Guadalajara to Puerto Vallarta: By Car, Bus and Plane

Puerto Vallarta

There is a Latin American saying that is particularly popular in Mexico around vacation time, “En el mar la vida es más sabrosa” or life tastes better in the sea (or at the beach). When people in Guadalajara use the saying they are probably talking about Puerto Vallarta. Guadalajara is the capital of the State of Jalisco and Puerto Vallarta is Jalisco’s principal beach destination.

Getting from Guadalajara to Puerto Vallarta can be a little time-consuming. Manzanillo and San Blas are actually closer to Guadalajara but there is no comparison. Puerto Vallarta is worth the extra hour you are going to spend on the road to get there.

Ever since Elizabeth Taylor and Richard Burton shacked up here in the 1960’s Puerto Vallarta has been the epitome of cool. From the isolated beaches of Mismaloya to the restaurants and nightclubs on the boardwalk, there is something for everyone. Old Town Puerto Vallarta still preserves that retro, mid-century Mexican magic that lets you step back in time.

Puerto Vallarta, Jalisco

Getting from Guadalajara to Puerto Vallarta

Essentially it breaks down to three options for getting from Guadalajara to Puerto Vallarta: fly, take the bus or drive. They each have their own advantages and disadvantages.

We prefer to drive because we like to have the car in Puerto Vallarta to move about as we please. If the surf is firing I may want to drive up to Punta Mita or Sayulita for a day trip. I like to stay just south of Puerto Vallarta in Conchas Chinas, Playa Gemelas, or Mismaloya and having a car makes transportation a little easier.

The drive from Guadalajara to Puerto Vallarta is pretty long. Taking the bus is very comfortable with big plush seats and airconditioning the entire way. I have no problems sleeping on the bus, especially the luxury busses, and five hours is over in an instant.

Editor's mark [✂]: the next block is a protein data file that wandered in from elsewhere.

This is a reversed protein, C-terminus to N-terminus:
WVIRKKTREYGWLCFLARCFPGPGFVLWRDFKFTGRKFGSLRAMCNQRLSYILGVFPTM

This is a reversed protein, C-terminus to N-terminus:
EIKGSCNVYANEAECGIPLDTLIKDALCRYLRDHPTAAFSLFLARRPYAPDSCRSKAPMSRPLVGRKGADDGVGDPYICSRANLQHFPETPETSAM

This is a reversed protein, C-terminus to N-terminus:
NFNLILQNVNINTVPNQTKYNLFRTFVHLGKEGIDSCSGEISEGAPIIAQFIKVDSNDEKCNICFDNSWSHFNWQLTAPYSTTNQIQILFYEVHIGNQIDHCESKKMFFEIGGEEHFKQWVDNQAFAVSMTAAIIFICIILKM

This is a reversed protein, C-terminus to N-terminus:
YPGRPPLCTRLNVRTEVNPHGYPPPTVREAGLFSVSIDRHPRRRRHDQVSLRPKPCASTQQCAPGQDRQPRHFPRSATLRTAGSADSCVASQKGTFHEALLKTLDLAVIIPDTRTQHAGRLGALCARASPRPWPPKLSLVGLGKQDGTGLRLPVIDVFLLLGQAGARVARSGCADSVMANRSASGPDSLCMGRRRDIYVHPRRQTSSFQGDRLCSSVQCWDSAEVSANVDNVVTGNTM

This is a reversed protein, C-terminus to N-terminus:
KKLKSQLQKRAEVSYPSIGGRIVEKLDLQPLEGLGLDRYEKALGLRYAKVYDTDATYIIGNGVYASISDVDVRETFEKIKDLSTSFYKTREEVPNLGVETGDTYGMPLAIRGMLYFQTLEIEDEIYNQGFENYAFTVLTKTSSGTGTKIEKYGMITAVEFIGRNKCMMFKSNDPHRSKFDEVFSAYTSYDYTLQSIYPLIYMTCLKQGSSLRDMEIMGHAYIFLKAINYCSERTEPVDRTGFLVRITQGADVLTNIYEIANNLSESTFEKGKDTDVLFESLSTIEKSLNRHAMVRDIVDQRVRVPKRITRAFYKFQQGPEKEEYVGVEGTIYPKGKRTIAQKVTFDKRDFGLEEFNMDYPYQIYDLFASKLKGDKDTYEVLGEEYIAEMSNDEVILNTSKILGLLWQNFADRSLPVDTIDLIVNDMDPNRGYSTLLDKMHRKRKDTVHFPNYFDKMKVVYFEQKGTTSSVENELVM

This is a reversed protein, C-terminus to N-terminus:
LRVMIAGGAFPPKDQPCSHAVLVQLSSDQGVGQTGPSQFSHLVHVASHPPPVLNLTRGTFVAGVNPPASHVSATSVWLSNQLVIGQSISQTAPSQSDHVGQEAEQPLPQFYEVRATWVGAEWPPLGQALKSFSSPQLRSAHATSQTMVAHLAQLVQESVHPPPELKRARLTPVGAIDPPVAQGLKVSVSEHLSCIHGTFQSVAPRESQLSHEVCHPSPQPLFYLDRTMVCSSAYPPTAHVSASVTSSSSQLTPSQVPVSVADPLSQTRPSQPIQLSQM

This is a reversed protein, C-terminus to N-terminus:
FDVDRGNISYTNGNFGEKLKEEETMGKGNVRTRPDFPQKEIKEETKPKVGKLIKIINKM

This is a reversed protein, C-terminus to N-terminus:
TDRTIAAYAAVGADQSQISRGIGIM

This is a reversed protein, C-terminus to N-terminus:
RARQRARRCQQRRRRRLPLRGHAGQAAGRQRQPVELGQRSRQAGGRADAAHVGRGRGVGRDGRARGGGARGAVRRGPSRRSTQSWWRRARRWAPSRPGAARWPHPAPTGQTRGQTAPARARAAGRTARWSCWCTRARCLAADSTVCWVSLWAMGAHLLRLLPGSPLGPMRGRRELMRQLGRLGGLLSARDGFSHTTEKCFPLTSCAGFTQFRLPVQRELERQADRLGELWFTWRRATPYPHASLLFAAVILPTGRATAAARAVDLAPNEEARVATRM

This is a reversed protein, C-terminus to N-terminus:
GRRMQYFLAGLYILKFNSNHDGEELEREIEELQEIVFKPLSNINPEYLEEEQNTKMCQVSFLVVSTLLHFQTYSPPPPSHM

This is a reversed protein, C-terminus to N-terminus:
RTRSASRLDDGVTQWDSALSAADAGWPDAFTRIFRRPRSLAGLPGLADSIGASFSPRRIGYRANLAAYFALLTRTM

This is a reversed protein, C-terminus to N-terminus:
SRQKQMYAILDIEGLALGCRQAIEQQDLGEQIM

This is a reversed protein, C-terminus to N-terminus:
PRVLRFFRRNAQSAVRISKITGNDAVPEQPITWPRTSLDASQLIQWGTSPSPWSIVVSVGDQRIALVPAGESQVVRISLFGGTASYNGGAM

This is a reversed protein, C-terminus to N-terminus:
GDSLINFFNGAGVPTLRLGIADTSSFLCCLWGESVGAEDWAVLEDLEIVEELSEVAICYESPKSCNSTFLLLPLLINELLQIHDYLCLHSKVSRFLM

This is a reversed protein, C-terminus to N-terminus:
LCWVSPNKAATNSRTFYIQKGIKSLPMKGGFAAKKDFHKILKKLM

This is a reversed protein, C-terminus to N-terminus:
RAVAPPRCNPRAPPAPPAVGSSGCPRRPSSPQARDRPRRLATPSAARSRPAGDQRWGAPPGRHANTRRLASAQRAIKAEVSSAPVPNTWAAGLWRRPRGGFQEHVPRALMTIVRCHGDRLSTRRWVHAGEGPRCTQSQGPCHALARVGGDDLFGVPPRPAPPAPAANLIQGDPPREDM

Some close friends came down last year and they had three kids with them. When I mentioned the bus they said there was no way in hell that they were going to manage three kids on the bus for five hours and insisted on flying. The flight is 45 minutes rather than five hours. Even when you add up the check-in, security and boarding lines, flying gets you there quicker, and your kids are much happier.

Puerto Vallarta Church

Driving from Guadalajara to Puerto Vallarta

There are two options when it comes to driving to Puerto Vallarta (three actually but I am not going to talk about coming in from the south by way of Manzanillo and Barra de Navidad). You can take the freeway or you can take the highway. The freeway is not complete yet but the half that is complete makes the drive much faster than taking the old mountain highway.

Toll Freeway vs. Free Highway

There is a major difference between the free roads and the toll roads in Mexico. First off, the toll roads are in much better condition than the free roads are. The number of potholes and speed bumps along the free roads is staggering.

The toll freeway is usually four lanes (two lanes in each direction) with an emergency shoulder and a center divider. The free road or free highways do not have those luxuries. You need to drive very carefully on the free roads because there are a lot of hidden dangers. You never know when you are going to come around a corner and see a flock of goats taking up most of your lane.

Expect to drive much slower on the free highways than on the toll freeways. The highway usually goes through the downtown of each pueblo and hits traffic, while the toll freeways now go around the pueblos, thus skipping rush hour traffic. However, the scenery on free highways is usually much more enjoyable.

The Toll Freeway From Guadalajara to Puerto Vallarta

The freeway heads out to Nayarit, arches over to the coast, and comes into the Bay of Banderas from the north. There is another section of freeway that is scheduled to be completed very soon but there is still a lot of sinuous two-lane-highway driving from Compostela all the way into Puerto Vallarta.

Leaving Guadalajara the landscapes are all agave fields and lush, high-altitude forest with some large cacti. You will pass two extinct volcanos and beautiful scenery as you descend from the highlands.

Just before you get to Jala, Nayarit, there is a turn-off for Compostela and the beach. Jala, Nayarit is a little out of the way but the town has Pueblo Magico status and they have a great corn festival every year in August. If you need to get gas or use the bathroom, it is worth cruising the downtown to take a photo. The mountain above the town is especially striking after the rains when everything is electric green.

Jala is on the way from Guadalajara to Puerto Vallarta
Downtown Jala, Nayarit

The new toll highway runs from Jala to Compostela. As you get close to Compostela the toll freeway ends and you have to get back on the free highway (Sept 2019). There is another section of toll freeway is almost done (Compostela to Las Varas) but nobody knows when it will actually be completed. It is already two years behind schedule.